Variation conscious assembly fixturing methodologies for the preliminary weld processes of segmented ring structures

Lowth, Stewart (2016) Variation conscious assembly fixturing methodologies for the preliminary weld processes of segmented ring structures. PhD thesis, University of Nottingham.

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This project was sponsored by Rolls-Royce, who had an interest in using scientific principles to improve the geometric accuracy (circularity) of large welded annular structures. This project therefore critically examines and models the mechanisms by which manufacturing variation in wedges components stack and propagate to influence the final assembly geometry. The Trent 900 (T900) Front Bearing Housing (FBH) Ring of Vanes (RoV), was used as an illustrative test-piece, so that the typical sources of variation in large annular assemblies could identified. Also examined was the interplay between assembly gaps created by component variation played and the thermal-mechanical distortions of the Preliminary Welding Process (PWP).

Based on the fundamental sight gained form the illustrative test-piece a number of novel Variation Conscious Assembly Fixturing (VCAF) methodologies are proposed. The VCAF methodologies: the Circumscribed Geometric (CG), Inscribed Geometric (IG) and Translation Build (TB) are based on mathematical models of the wedge component and their assembly. The VCAF approaches generate in-fixture build conditions that are idealised for circularity by correcting the positions of the assembly locators in response to component variations. To experimentally validate the proposed VCAF fixturing methodologies, a ring assembly comprising of ten wedge-shaped components was designed and manufactured. In addition to the ten nominal assembly components (containing only implicit manufacturing variation), a number of explicitly oversized and undersized assembly components were also produced. Furthermore, a flexible test-bench fixture was also designed and built, its flexibility allowed it to utilise any of the proposed VCAF build methods, while also accommodating traditional fixed location diameter builds. This allowed each of the proposed and established fixturing methodologies to be tested in the same fixture, keeping fixturing errors consistent. Additionally, as the assembly input variation of the components could be controlled; so by purposely inducing an error into the assembly, and measuring the resultant circularity, the response of each build method to the input variation could be assessed. Working in this way the new CG method was shown to be the most effective at controlling circularity of annular assemblies, showing a 5x circularity improvement over the traditional fixed build diameter location approaches.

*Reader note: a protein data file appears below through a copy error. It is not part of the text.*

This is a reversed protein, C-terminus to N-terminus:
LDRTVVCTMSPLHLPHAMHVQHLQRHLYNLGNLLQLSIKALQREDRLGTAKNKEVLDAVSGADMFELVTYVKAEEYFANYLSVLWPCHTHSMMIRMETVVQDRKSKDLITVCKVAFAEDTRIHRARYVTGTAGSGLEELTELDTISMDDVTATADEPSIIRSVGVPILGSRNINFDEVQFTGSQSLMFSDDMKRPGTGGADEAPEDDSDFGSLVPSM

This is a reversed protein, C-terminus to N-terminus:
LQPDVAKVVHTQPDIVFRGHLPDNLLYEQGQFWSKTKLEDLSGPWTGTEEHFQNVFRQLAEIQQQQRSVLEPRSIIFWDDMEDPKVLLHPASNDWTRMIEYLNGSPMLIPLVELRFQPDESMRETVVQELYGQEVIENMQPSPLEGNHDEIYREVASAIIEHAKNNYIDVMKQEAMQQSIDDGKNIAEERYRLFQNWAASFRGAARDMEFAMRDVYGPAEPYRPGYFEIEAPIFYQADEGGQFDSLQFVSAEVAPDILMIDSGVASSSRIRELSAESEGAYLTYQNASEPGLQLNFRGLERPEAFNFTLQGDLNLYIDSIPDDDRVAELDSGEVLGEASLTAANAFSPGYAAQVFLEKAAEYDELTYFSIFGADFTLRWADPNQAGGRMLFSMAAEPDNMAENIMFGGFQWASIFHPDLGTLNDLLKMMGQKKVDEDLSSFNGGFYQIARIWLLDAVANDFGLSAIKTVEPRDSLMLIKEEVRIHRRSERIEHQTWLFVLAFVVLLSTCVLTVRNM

The relationship between manufacturing variation and thermo-mechanical weld distortion is also presented in this research. Using a series of fixtured and free-state plate assemblies, the influence of inter-component gaps on PWP distortion has been experimentally studied and evaluated. The knowledge generated during these tests was then used to augment a Finite Element (FE) simulation of the welding process. Once the nature of the gap/weld interdependence was identified, a series of ring structures were welded. These ring assemblies demonstrated that with an understanding of the gap/weld interdependence PWP distortion could be substantially reduced.

Item Type: Thesis (University of Nottingham only) (PhD)
Supervisors: Axinte, Dragos A.
Sun, Wei
Keywords: fixturing manufacturing assembly tack-welding
Faculties/Schools: UK Campuses > Faculty of Engineering
Item ID: 38753
Depositing User: Lowth, Stewart
Date Deposited: 20 Mar 2019 08:42
Last Modified: 07 May 2020 14:18

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